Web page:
Table 1: Demographic, clinical, and laboratory features of CKD patients with and without DM

CKD with DM group (n = 635)

CKD without DM group (n = 2864)

P value

Missing number



Mean age

56.93 ± 10.42

46.20 ± 13.46


18–44 years

83 (13.07%)

1347 (47.10%)


45–59 years

261 (41.10%)

961 (33.60%)

≥60 years

291 (45.83%)

552 (19.30%)





412 (64.88%)

1654 (57.75%)


223 (35.12%)

1210 (42.25%)

Education completed



Junior high school or less

348 (55.59%)

1197 (42.18%)

Senior high school and above

278 (44.41%)

1641 (57.82%)


25.44 ± 3.39

24.29 ± 3.64



Systolic pressure (mmHg)

137.86 ± 18.19

127.65 ± 16.81



Diastolic pressure (mmHg)

80.72 ± 10.53

81.08 ± 11.83



CKD stage




31 (5.35%)

418 (15.92%)


48 (8.29%)

483 (18.39%)

CKD 3a

110 (19.00%)

392 (14.93%)

CKD 3b

180 (31.09%)

601 (22.89%)


210 (36.27%)

732 (27.88%)

Smoking history




300 (48.86%)

1005 (36.22%)

Frequency of alcohol use in past year




499 (81.67%)

2151 (78.16%)


84 (13.75%)

467 (16.97%)


28 (4.58%)

134 (4.87%)

Previous medical illness


515 (81.10%)

1728 (61.10%)



Myocardial infarction

23 (3.62%)

49 (1.73%)



Congestive heart failure

10 (1.58%)

22 (0.78%)




42 (6.64%)

96 (3.39%)



Cerebrovascular disease

91 (14.40%)

150 (5.31%)



Peripheral arterial disease

29 (4.59%)

24 (0.85%)



Malignant tumor

7 (1.11%)

27 (0.95%)



Urologicsurgical procedures

26 (4.15%)

98 (3.50%)



Laboratory features

24-hour urinary protein (g/24h)

1.87 (0.60,4.55)

0.84 (0.31,1.97)



C-reactive protein (mg/L)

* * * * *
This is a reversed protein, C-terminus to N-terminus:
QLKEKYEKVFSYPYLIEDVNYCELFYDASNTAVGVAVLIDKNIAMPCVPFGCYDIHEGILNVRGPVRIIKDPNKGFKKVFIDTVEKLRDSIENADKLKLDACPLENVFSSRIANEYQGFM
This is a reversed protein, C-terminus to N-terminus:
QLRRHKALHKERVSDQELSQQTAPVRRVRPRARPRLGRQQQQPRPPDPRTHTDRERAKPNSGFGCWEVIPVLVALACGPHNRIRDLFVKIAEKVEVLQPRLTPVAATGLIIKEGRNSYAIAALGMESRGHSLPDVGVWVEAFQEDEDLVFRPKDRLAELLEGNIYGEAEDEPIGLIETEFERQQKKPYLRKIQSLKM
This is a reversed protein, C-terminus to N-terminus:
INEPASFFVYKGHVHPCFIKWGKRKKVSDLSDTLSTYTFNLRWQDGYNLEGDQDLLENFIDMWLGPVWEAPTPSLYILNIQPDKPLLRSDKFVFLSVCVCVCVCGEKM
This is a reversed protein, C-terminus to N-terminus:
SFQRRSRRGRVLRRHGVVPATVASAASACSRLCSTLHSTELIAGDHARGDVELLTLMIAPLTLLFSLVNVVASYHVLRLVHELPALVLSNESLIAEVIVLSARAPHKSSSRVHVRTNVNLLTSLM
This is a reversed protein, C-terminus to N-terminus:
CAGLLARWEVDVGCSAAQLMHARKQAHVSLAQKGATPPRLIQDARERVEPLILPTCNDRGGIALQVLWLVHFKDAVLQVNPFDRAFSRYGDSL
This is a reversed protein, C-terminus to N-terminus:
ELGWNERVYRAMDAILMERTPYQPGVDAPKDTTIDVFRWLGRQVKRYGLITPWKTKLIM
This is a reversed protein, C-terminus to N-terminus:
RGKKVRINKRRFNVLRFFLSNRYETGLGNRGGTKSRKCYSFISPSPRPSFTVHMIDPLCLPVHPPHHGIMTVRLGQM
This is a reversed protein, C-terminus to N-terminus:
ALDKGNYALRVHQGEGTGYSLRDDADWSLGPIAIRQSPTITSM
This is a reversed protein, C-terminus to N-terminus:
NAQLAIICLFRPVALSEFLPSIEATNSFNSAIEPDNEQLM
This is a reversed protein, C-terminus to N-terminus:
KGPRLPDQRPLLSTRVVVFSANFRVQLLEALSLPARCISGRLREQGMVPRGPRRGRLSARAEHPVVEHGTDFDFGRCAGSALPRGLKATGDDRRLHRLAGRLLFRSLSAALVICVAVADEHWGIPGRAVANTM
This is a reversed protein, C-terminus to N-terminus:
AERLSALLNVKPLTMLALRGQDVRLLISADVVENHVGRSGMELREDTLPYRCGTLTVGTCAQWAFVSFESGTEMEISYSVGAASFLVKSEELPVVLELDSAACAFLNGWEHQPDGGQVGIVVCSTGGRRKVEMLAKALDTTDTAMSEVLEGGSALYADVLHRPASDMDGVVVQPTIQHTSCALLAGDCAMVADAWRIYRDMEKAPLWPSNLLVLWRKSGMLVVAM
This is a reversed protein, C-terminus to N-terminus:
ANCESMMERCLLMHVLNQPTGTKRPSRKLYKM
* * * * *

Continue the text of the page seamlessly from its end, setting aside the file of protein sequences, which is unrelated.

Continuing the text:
1.43 (0.54,3.46)

1.31 (0.52,3.18)



Hemoglobin (g/L)

118.63 ± 22.70

146.20 ± 13.46



Total protein (g/L)

51.25 ± 26.71

56.76 ± 25.27



Serum albumin (g/L)

36.19 ± 7.85

39.22 ± 6.62



Alkaline phosphatase (μ/L)

72 (56,88)

64 (52,80)



Serum creatinine (μM)

157.9 (126,218)

142 (98,204)



Blood uric acid (μM)

403.48 ± 106.49

406.42 ± 121.86



Total cholesterol (mM)

4.68 (3.8,5.9)

4.76 (3.94,5.8)



Triglyceride (mM)

1.86 (1.35,2.67)

1.77 (1.24,2.59)



Fasting glucose (mM)

6.17 (5.05,7.61)

4.83 (4.38,5.32)



Low density lipoprotein (mM)

2.56 (2.06,3.32)

2.57 (2.05,3.21)



High density lipoprotein (mM)

1.03 (0.85,1.26)

1.08 (0.9,1.32)



*P < 0.05. BMI: Body Mass Index, CKD: Chronic Kidney Disease.

Male-to-female ratio and mean age were higher in the CKD with DM group. In addition, a larger proportion of CKD patients with DM were smokers (48.86%) compared to CKD patients without DM (36.22%, P < 0.001). Percentages of patients who used alcohol did not differ between the groups. CKD patients with DM were generally less well-educated.

CKD patients with DM had more severe kidney disease as indicated by CKD stages (Table 1). Systolic blood pressure was also higher in CKD patients with DM than in those without DM (P < 0.001). Diastolic blood pressure was similar in both groups. Mean BMI was higher in CKD patients with DM (25.44 ± 3.39) than in those without DM (24.29 ± 3.64, P < 0.001). CKD patients with DM were also more likely to have a history of hypertension, myocardial infarction, arrhythmia, cerebrovascular disease, and peripheral artery disease (P < 0.005).

The main laboratory findings are shown in Table 1. Notably, laboratory data suggested that CKD patients with DM had more complicated and severe disease in many ways. Fasting glucose, 24-h urinary protein, serum creatinine, alkaline phosphatase, and triglyceride levels were higher in CKD patients with DM than in those without DM (P < 0.001). Hemoglobin, total protein, serum albumin, and high-density lipoprotein cholesterol levels were lower in CKD patients with DM than in those without DM (P < 0.001). Total cholesterol was lower in CKD patients with DM than in those without DM (P < 0.05).

Based on standard definitions, we found that higher percentages of CKD patients with DM had hypertension, hyperlipidemia, anemia, hypoalbuminemia, and vascular disease compared to those without DM (P < 0.001) (Figure 1A).

Figure 1